The record is credited to the Jaynetts, although that seems to have been a label applied by the producers to various aggregations assembled in studios on various dates with varying results. There were other songs with that attribution; they left no mark on the world, nor did they deserve to. This one made it to number two on the charts in 1963. Even the first time you hear it, it sounds as if you’ve always known it. It comes over you like a glow or a chill. It comes over the couple as they sit, shivering, on the rooftop of an old building in Chinatown. It is August, but that does not prevent the air from feeling glacial. They’ve been talking all night, at cross-purposes. Each feels that only a personal failure of rhetorical skill prevents the other from embracing the correct view. But every clarifying or corrective word widens the gulf.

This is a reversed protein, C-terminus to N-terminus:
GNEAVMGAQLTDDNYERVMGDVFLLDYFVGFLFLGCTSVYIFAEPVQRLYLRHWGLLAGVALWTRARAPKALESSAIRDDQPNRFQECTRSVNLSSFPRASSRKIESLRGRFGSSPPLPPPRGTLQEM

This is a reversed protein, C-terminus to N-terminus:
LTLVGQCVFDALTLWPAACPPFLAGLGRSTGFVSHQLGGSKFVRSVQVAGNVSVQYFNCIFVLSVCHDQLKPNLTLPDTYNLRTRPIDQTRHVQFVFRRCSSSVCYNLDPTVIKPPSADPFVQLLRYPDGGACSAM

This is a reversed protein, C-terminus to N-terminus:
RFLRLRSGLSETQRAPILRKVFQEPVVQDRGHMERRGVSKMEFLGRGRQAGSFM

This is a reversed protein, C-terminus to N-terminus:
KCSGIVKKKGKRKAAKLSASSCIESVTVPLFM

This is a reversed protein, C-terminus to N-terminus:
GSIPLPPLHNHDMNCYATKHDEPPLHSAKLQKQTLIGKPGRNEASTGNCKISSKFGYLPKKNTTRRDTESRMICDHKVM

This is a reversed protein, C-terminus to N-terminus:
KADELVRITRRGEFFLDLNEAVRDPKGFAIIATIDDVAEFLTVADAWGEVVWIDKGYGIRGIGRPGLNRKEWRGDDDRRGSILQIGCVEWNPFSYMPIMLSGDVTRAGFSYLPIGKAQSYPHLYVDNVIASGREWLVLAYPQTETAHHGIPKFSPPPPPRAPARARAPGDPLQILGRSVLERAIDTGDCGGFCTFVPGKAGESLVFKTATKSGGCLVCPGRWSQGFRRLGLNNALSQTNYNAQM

How many Jaynetts were there? Did they ever appear before an audience? What did they look like? Did they wear bouffantes and long gold lamé dresses, or kerchiefs and sweatshirts and three-quarter-length pants? How was the song heard by its first listeners? How is it heard today? Did everybody but us mistake it for an ordinary anodyne pop song? Where did the song really come from? Was the song actually written by someone who sat down at the piano one day? Was it sung to the pretended author in a bar by a stranger who thereupon dropped dead? Did it just somehow materialize, in the form we know today, on a reel-to-reel tape with no indication of origin? Why does it seem to resist the grubby quotidian context from which all things come, particularly pop songs aimed at a nebulously conceived teenage audience? Is it simply a brilliant void like those that periodically inflame the popular imagination, which allow their consumers to project any amount of emotional intensity upon them and merely send it back in slightly rearranged form, so that it can seem to anticipate their wishes and embody their desires and populate their loneliness and hold out a comforting hand, when it is in reality nothing but a doll with mirrored eyes?